The visits have slowed to a trickle in recent months, she said.

“We have had instances of young people age 14 to 25 — some with backpacks, some with cameras — over the summer, but now that construction to stabilize the building has begun, it really is unsafe,” she said.

The bike-loving heir is tight-lipped about what his project will entail, but Connelly said the ground and building need heavy-duty work before an architect can even begin to lay out Rechnitz’s vision.

Locals say the art space would be a welcome addition to the neighborhood.

“The plan for this property, if successful would further prove that Gowanus is a place for investment,” said Paul Basile, president of the Gowanus Alliance.

The state is taking public comments on its clean-up plan until Feb. 17.

Reach reporter Megan Riesz at mriesz@cnglocal.com or by calling (718) 260-4505. Follow her on Twitter @meganriesz.
Updated 10:16 pm, July 9, 2018
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Reasonable discourse

diehipster from Actual Brooklyn says:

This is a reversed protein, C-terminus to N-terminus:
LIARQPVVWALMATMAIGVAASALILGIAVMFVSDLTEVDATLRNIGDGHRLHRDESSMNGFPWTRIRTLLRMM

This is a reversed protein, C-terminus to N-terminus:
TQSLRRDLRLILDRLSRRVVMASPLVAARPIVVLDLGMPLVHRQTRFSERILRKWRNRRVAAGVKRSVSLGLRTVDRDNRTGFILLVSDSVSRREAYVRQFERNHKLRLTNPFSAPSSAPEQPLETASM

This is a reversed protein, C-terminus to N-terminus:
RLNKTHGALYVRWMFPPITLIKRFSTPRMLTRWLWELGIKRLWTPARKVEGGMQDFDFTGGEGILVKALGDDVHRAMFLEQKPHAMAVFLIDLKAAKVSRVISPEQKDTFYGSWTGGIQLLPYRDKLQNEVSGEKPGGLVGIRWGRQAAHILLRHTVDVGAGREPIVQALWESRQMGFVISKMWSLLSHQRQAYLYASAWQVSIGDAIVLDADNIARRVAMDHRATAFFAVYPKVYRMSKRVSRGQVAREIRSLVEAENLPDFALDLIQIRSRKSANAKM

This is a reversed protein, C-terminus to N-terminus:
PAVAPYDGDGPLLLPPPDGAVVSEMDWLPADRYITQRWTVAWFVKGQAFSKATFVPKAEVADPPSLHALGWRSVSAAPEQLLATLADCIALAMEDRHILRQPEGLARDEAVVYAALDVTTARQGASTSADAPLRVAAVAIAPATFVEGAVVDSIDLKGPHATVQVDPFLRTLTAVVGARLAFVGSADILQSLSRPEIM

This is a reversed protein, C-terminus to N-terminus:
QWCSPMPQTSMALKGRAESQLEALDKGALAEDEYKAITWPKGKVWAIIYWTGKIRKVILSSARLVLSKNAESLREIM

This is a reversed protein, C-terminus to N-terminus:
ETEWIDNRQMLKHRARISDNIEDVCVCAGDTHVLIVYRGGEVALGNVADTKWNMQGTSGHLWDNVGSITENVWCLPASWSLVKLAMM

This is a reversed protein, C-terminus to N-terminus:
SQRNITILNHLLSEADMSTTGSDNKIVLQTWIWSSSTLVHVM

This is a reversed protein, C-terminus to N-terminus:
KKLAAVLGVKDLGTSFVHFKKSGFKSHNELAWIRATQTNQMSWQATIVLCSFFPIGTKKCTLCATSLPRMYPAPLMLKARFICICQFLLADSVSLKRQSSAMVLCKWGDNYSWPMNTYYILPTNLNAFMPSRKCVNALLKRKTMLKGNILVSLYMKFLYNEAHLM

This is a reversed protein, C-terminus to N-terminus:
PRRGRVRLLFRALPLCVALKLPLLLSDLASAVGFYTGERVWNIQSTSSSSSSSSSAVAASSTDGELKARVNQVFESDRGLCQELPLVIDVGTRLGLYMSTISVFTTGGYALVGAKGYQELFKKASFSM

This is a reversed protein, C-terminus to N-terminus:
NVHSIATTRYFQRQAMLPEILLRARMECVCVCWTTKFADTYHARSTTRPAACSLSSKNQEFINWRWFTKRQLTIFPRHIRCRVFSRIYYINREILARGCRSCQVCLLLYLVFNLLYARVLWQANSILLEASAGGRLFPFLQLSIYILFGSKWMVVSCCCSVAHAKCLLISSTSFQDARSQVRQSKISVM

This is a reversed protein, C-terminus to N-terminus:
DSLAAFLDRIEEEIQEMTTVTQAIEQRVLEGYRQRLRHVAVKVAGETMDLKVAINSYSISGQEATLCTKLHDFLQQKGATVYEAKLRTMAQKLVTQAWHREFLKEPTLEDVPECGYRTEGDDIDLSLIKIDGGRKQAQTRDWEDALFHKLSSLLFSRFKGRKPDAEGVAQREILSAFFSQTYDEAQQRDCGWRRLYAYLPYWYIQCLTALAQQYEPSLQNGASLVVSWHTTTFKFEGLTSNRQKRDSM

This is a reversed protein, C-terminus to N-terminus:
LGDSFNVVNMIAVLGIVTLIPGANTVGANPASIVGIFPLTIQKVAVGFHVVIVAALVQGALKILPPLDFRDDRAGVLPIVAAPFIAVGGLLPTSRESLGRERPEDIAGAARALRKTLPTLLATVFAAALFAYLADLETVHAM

Lollllll !!! One species of hipster vs another species of hipster. You got bike-loving, "Josh" trying to pump more art art art art art art art art into a borough full of wannabe artists who have destroyed art. Then you have the filthy urban explorers who blog and Facebook their lives back to Wiscovannia about their "turtally ah-some" parties maaaaan.

May both sides kill each other and get the F*CK outta Brooklyn.
Jan. 7, 2014, 8:34 am
John Wasserman from Prospect Heights says:
Not to say that your comments are predictable, but there are yet uncharted and unheard deep cuts on the flipsides to my aunt Linda's Joan Armertrading records that knew you were going to say that.
Pardon my pointing this out (loser).
Jan. 7, 2014, 11:42 am
K. from ArKady says:
Sounds like it already is a thriving arts community. But yeah, nail the doors and windows closed, pump a few million of daddies money into it, and turn it into another sterile glass turd for the wealthy to rotate upon. Hey Josh, is it the money that makes you so disconnected and stupid, or is it a hereditary thing? We really want to know, coz you're destroying stuff faster than we can build it.
Jan. 7, 2014, 1:10 pm
Native from Brooklyn says:
The first post expresses so much anger, and here we thought all the original native of "Actual Brooklyn" had died out long, long ago.
Jan. 7, 2014, 3:42 pm
Emily Fisher from Boerum Hill says: